The lack of Latino doctors in the United States has become a pressing issue in the medical profession. Despite Latinos making up 19% of the population, only about 7% of physicians in the country are Latino. This disparity has led to significant healthcare barriers, inequalities, and poorer outcomes for Latino patients. In an effort to address this issue, National Latino Physician Day was established on October 1 to raise awareness and advocate for systematic changes that will increase the representation of Latino physicians in the workforce.
Dr. Michael Galvez, a pediatric hand surgeon in California, spearheaded a national campaign last year to highlight the obstacles faced by Latino and Latina doctors. His goal is to inspire the next generation of Latinos to pursue careers in medicine. Dr. Galvez emphasizes the importance of having diversity among plastic surgeons, as they should reflect the diverse patient population they serve. In states like California, where there is a high percentage of Latinos, Asians, and Blacks, it is crucial to include all aspects of this diversity to ensure comprehensive and effective healthcare. Additionally, research has shown that patient-physician concordance, where patients and physicians share the same ethnicity, leads to improved outcomes, better communication, and higher patient satisfaction.
One of the advantages of having Latino doctors is their ability to bridge cultural and language barriers that often exist when serving certain patients. Being able to speak Spanish, in particular, is seen as a superpower for physicians as it allows them to effectively communicate important health information without anything being lost in translation. Dr. Galvez emphasizes that being a physician is not just about performing surgeries; it is also about building connections, educating patients, and ensuring their understanding of post-surgical care and potential risks.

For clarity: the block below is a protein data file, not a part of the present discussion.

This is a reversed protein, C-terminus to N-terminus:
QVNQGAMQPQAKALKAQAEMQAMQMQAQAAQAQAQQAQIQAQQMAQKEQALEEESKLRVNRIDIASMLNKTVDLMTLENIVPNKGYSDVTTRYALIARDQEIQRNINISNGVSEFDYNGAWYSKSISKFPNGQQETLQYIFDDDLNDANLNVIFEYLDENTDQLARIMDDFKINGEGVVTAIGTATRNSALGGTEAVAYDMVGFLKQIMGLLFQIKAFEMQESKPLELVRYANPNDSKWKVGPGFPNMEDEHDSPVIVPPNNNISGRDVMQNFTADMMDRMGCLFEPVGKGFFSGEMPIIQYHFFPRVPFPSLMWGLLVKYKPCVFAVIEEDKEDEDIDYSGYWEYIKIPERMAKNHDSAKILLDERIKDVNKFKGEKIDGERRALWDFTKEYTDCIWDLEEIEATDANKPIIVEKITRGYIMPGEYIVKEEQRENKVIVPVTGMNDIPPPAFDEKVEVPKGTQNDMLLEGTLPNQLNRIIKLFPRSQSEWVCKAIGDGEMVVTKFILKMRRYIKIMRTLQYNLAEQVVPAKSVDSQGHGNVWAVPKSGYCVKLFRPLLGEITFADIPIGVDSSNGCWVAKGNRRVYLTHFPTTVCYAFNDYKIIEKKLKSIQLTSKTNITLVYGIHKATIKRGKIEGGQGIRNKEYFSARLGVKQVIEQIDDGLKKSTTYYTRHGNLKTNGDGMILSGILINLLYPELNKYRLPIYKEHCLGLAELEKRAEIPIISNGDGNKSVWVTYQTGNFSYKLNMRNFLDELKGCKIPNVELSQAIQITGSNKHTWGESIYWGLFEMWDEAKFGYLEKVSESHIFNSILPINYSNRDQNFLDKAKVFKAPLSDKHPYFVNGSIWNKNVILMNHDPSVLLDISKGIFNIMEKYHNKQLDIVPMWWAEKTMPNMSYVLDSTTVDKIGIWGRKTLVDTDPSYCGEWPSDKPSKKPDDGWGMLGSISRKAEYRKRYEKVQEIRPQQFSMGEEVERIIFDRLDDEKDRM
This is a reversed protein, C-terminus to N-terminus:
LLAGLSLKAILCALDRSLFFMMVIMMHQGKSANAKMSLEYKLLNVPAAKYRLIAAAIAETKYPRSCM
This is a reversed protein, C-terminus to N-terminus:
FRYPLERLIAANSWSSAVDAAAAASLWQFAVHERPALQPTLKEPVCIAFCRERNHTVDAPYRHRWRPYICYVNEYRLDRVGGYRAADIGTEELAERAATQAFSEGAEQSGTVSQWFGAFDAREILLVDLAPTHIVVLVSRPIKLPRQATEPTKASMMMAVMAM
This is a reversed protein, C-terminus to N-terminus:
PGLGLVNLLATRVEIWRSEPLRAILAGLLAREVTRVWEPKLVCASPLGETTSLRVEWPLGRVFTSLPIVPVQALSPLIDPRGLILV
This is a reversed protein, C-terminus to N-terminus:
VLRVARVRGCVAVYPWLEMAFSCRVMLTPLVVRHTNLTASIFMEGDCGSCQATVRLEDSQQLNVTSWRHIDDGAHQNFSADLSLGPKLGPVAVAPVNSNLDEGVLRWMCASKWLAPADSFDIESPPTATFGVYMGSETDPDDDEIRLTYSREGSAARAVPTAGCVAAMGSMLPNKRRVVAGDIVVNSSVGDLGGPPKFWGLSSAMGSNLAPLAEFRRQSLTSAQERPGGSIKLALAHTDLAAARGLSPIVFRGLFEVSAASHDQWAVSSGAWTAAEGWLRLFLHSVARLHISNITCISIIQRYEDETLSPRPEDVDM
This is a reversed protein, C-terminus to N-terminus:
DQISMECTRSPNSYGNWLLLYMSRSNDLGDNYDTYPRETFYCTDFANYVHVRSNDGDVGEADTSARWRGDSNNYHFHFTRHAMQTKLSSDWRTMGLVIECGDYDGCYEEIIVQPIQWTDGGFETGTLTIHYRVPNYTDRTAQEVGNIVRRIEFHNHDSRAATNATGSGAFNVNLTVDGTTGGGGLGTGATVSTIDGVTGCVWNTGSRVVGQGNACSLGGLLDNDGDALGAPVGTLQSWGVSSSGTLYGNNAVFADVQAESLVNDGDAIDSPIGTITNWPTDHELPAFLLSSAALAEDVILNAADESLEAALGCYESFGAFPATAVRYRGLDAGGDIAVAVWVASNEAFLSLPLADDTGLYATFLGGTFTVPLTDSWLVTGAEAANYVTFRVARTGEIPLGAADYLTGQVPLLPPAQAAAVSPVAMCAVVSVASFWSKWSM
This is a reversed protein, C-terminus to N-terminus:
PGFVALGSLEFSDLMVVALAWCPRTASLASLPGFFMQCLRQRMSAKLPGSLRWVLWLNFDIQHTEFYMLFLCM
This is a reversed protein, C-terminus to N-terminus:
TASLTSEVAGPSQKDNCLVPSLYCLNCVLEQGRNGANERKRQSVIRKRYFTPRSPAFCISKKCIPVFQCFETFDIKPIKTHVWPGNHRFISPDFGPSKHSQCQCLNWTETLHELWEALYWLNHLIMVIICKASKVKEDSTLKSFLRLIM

In the field of plastic surgery, the lack of Latino physicians poses a challenge for aspiring doctors who are in search of role models and mentors. Dr. Galvez encourages Latino medical students to seek guidance beyond their immediate division or department, finding someone who understands their background, values, and culture. Having support and mentorship is crucial in preventing burnout and increasing the likelihood of success, as minority students often face higher attrition rates. Dr. Galvez believes that systemic changes must be made to provide the necessary support for these students to thrive in their medical careers.
Dr. Galvez’s personal background has played a significant role in his understanding of the challenges faced by Latino communities in accessing medical care. Growing up uninsured with immigrant parents from Peru, he witnessed firsthand the disparities in healthcare. His grandfather, a pediatric surgeon in Peru, was unable to practice in the U.S., but he instilled in Dr. Galvez a passion for medicine and the importance of providing care to all patients, regardless of their background. Dr. Galvez’s cultural experiences and ability to speak Spanish have allowed him to connect with patients from diverse backgrounds, treating them as family and ensuring the best possible care.
Dr. Galvez calls upon current plastic surgeons to contribute to breaking down barriers for Latino medical students. He urges them to dedicate time throughout the year to mentor underserved students, including Latinos, in order to provide the necessary support and guidance for success in the complex and competitive field of plastic surgery. By taking collective action, the medical community can work towards a more inclusive and representative workforce that will ultimately lead to better healthcare outcomes for all patients.